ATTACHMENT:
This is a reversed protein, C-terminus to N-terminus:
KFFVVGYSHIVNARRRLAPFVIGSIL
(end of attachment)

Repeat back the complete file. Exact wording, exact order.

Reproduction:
This is a reversed protein, C-terminus to N-terminus:
KFFVVGYSHIVNARRRLAPFVIGSIL